Fineman’s Revelation, And The Coming Entitlement Depression
Meant to blog on this yesterday, when the whole world was, but got busy…in case you missed it, Howard Fineman dropped quite a bombshell:
A Democratic senator I can’t name, who reluctantly voted for the health-care bill out of loyalty to his party and his admiration for Barack Obama, privately complained to me that the measure was political folly, in part because of the way it goes into effect: some taxes first, most benefits later, and rate hikes by insurance companies in between.
Besides that, this Democrat said, people who already have coverage will feel threatened and resentful about helping to cover the uninsured—an emotion they will sanitize for the polltakers into a concern about federal spending and debt.
On the day the president signed into law the “fix-it” addendum to the massive health-care measure, two new polls show just how fearful and skeptical Americans are about the entire enterprise. If the numbers stay where they are—and it’s not clear why they will change much between now and November—then the Democrats really are in danger of colossal losses at the polls. (emphasis mine)
It’s becoming more and more clear in hindsight that this bill is a fiscal catrastrophe. How bad is the budget picture? This bad:
America is digging itself into a deep fiscal hole. In 2009, the federal government spent $3.5 trillion, but took in only $2.1 trillion in revenue — thus spending $1.67 for every dollar it collected. The resulting $1.4 trillion deficit was equivalent to 10% of the nation’s economic output, the highest percentage since the end of World War II. America’s publicly held debt now totals $7.5 trillion, about 53% of gross domestic product — the highest it has been in more than 50 years.
These figures are alarming, but they pale in comparison to budget projections for the years ahead. Recent numbers from the Obama administration show that if current policies were to remain in place, deficits would average more than $1 trillion annually for the next ten years, amounting to more than 5% of GDP. Those deficits would then ensure that the national debt would grow much faster than the economy: By 2020, the United States would owe more than $20 trillion, the equivalent of about 85% of GDP. At that point, interest payments alone would consume about $900 billion a year — almost five times as much as they did in 2009.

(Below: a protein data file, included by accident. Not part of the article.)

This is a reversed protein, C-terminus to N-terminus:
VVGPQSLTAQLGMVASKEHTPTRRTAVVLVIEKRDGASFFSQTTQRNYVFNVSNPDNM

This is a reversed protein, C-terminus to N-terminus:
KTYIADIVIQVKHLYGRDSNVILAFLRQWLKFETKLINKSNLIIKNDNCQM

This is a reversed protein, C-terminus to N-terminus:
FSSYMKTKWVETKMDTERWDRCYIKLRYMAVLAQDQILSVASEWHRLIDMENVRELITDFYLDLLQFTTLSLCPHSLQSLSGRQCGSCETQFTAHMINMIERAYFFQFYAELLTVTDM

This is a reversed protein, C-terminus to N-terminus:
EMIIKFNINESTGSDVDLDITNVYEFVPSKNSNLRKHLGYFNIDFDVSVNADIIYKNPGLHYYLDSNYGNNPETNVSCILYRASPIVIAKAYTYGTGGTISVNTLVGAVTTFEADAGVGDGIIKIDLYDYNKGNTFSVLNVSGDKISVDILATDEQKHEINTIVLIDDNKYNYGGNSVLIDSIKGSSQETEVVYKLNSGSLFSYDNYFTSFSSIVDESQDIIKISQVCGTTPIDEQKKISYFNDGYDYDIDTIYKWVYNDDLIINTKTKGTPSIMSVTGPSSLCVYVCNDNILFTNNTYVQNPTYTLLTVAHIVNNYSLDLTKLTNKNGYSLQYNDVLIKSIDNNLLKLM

The outlook grows even more bleak when we account for the ongoing retirement of the Baby Boomers and further increases in public spending on health care. According to the Congressional Budget Office, spending on Medicare, Medicaid, and Social Security is on track to grow from about 10% of GDP today to about 16% in 2035. At the same time, the aging of the population means that the labor force — and, therefore, tax revenues — will grow more slowly in the future. The twin pressures of increased entitlement spending and slowing revenue growth mean that the debt will skyrocket — to roughly 200% of GDP in 2035, under one CBO scenario — unless there are dramatic cutbacks in all other government activities or an equally dramatic increase in taxes.
…Our current staggering deficits are therefore just a small part of a much larger fiscal dilemma. The financial crisis has added several trillion dollars to America’s indebtedness, but our structural deficits — which will continue even after the economy recovers — are on track to add tens of trillions of dollars more in the coming decades.
Budget-watchers once spoke of these looming challenges as a distant, long-term threat — something quite separate from the more pressing budget challenges that we might face over, say, the next ten years. That is no longer true. Today, those big “long-term” troubles are our urgent problems; they start to materialize within the usual ten-year budget window. Spending on Social Security benefits, for instance, is projected to exceed Social Security tax revenues in 2010 and 2011, and the Medicare trust fund is projected to run out of money in 2017. We now live in a world in which financial markets speculate about the odds of the U.S. government’s defaulting, and in which major foreign creditors express concern about our ability to pay our debts.
This is the real tragedy of the health reform debacle. Even if the bill proves to be revenue neutral or actually reduces the deficit (a prospect I find highly unlikely for reasons discussed elsewhere), it has taken many of the potential deficit-reducing savings and “revenue enhancements” out of the picture for deficit reduction, since those dollars are by and large pledged to the cause of increasing insurance coverage…meaning, much of the long-hanging fruit is gone, and true deficit reduction of the size that could make a difference will prove very elusive, given the cowardice of Congress with respect to spending cuts, and the vast unpopularity of tax increases.
We’re in for a long, bumpy ride…and we’re running on a single engine and low fuel…